Though Sony was the first to the game with full frame interchangeable lens mirrorless cameras with autofocus, the company has traditionally played catch up in the digital photography world–and there seems to be a bit of that with the Sony a99 II. Granted, they’re now very much the leader in many ways and create understandably fantastic products–but the a99 II’s announcement after around four years or more feels a bit like what Canon and Nikon do. Granted, that makes sense in some ways; but Sony is now mostly known for their mirrorless cameras and that begs the question of whether or not the company is too late with this announcement.
Let’s be very honest there: you absolutely do not need to take classes or many tutorials that you need to pay for to learn the basics and a little bit more about photography–but photography classes do something for you that being behind a screen in a dark office at home can’t do for you. Classes, for many years, were the best ways for photographers for learn how to do their craft. But the internet has changed there. There are loads and loads of places where you can go to learn all of the basics. Photographers that just want to know the basics probably learned this way. There’s YouTube, The Phoblographer, Tuts Plus, and a load of other free resources that do a great job of teaching you some tips and tricks that you’ll be responsible for getting into a routine of.
And perhaps that’s one of the best reasons why you should take photography classes.
It’s been years since Sony has updated the a99, and at Photokina 2016 the company announced the successor–the Sony a99 II. Chock full of upgrades like a 42.2MP full frame sensor, hybrid autofocus detection, 4K video without pixel binning, 12 fps shooting capabilities in raw with a buffer of up to 56 images, and a new three way tilting LCD screen there is surely a lot to love here.
We got a chance to play with the camera–like 15 minutes if anything. And though we weren’t allowed to take home sample images, we’re quite impressed with what we’ve seen so far.
For a few minutes at Photokina 2016, I was able to personally fondle the hottest camera announced at the show: the Fujifilm GFX 50s. This is a medium format camera targeted at the full frame 35mm camera user and is the second medium format mirrorless camera in the digital market. Oddly enough though, it isn’t designed to resemble a Mamiya 7 II or anything else from the film days despite the retro aesthetics. A number of jounalists and I were taken through a presentation where we were introduced to the team who worked on the camera’s design and specifications. Fujifilm’s intention here is to find a way to appeal to professional photographers and high end enthusiasts without competing in the pool filled with sharks that produce full frame 35mm sensor cameras.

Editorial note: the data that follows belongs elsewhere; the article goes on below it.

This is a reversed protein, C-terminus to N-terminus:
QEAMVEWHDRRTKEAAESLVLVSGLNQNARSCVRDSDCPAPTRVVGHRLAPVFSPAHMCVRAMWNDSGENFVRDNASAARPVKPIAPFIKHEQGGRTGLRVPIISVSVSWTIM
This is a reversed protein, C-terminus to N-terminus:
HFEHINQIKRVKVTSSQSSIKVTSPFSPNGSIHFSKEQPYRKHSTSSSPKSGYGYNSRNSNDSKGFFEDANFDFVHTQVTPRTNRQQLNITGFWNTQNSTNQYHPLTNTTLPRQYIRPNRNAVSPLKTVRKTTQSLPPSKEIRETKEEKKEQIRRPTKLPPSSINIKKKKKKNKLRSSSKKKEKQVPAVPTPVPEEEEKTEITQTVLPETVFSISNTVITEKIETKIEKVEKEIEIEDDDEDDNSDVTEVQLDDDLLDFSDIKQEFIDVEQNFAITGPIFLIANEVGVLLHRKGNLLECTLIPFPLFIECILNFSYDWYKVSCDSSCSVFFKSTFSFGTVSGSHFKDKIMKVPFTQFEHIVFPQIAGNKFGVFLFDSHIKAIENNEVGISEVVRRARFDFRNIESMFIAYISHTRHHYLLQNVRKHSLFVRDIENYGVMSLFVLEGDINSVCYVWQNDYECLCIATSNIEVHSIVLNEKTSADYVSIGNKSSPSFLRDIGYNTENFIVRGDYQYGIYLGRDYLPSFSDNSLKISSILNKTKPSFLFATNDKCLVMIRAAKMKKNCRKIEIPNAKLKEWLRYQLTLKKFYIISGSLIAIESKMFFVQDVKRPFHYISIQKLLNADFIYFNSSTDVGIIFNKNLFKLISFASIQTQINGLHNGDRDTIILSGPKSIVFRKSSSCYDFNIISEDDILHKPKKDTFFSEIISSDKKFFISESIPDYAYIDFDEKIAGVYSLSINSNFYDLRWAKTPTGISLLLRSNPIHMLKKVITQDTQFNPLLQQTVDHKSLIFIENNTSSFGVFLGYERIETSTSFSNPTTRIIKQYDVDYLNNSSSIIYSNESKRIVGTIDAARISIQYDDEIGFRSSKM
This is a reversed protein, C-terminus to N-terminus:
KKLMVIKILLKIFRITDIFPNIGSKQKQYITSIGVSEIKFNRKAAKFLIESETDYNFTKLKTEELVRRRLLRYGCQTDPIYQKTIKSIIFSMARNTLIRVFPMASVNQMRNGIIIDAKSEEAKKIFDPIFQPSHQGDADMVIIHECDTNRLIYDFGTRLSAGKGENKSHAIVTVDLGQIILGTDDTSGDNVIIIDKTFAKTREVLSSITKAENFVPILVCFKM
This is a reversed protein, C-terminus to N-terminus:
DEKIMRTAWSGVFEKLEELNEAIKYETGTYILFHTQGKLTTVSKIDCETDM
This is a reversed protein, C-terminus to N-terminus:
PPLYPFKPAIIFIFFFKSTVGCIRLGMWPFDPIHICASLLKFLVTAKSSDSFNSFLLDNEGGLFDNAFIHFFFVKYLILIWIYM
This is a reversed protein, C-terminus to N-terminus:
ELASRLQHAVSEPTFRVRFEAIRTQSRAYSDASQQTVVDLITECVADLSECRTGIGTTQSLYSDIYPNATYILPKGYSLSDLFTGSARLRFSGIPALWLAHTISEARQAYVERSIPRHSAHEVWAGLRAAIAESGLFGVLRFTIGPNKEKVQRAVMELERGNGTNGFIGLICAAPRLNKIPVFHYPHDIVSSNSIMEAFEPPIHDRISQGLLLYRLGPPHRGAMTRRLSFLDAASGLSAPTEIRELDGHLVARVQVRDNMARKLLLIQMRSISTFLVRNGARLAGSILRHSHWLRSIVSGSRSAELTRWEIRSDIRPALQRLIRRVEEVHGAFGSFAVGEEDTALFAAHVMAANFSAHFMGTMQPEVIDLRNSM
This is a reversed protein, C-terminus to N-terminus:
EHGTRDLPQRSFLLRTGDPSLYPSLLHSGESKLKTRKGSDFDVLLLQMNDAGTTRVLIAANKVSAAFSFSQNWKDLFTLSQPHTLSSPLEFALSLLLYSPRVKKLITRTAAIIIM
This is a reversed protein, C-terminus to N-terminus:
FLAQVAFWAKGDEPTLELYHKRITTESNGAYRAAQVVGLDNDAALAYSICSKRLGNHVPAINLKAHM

So far: they seem to have the world’s attention.
Last year, Lumu launched a Kickstarter for a brand new Light meter for the iPhone that would be able to meter color, ambient light, and flash output. For anyone that uses a light meter of any sort, this sounds wonderful (sans being able to trigger a monolight via the meter). At Photokina 2016, I finally got the chance to see their unicorn product: the Lumu Power. The company claims that it will be delivered this November, and that they’ve had a number of holdups along the way. Sure, they’re late on delivering their Kickstarter promises, but they’re now ready to get it out to the public.
At Photokina 2016, the medium format Fujifilm GFX 50S camera was announced. It features a medium format sensor that is larger than full frame 35mm sensors, but isn’t larger than full frame 645 format sensors. To see just how large they all are in comparison, we put them all in a comparison chart together. In truth, it’s really not much larger; but it is indeed larger than full frame and effectively targets the photographers that want something more.
If the trends in medium format photography have been any indication at all, then the idea of getting a truly large 645 medium format sensor is something to truly aspire to, but what most professional photographers may never accomplish. Years ago, back when film was king in photography, the 645 medium format size was something of a joke in some circles of photography. In photojournalism, it was a format valued for its smaller size yet larger negative than what 35mm film offered. Many professionals tended to want to reach for the 6×7 format instead. At this size, the photographer got a larger negative yet still retained a manageable size to work with. Photojournalistic applications tended to favor the 645 format.
But today, it sincerely seems like we’ve got what I’d like to call a new 645 format in some ways. At least that’s what Photokina 2016 makes it seem like.
At Photokina 2016, Fujifilm announced their new system called the Fujifilm GFX: their medium format camera system that has been long rumored. The new system sports a sensor size of 43.8 x 32.9mm; and the camera is being touted as something that is meant to be above full frame camera systems. This is being called the G format sensor and is 1.7x larger than 35mm. It has 51.4MP. At its full size, it as a 4:3 ratio. However, there are a number of different ratios available.
Oh right, and it’s mirrorless!
The new sensor has specially shaped micro lenses and has an optimized silicon process. It was indeed fully customized just for them. No word yet on who makes it.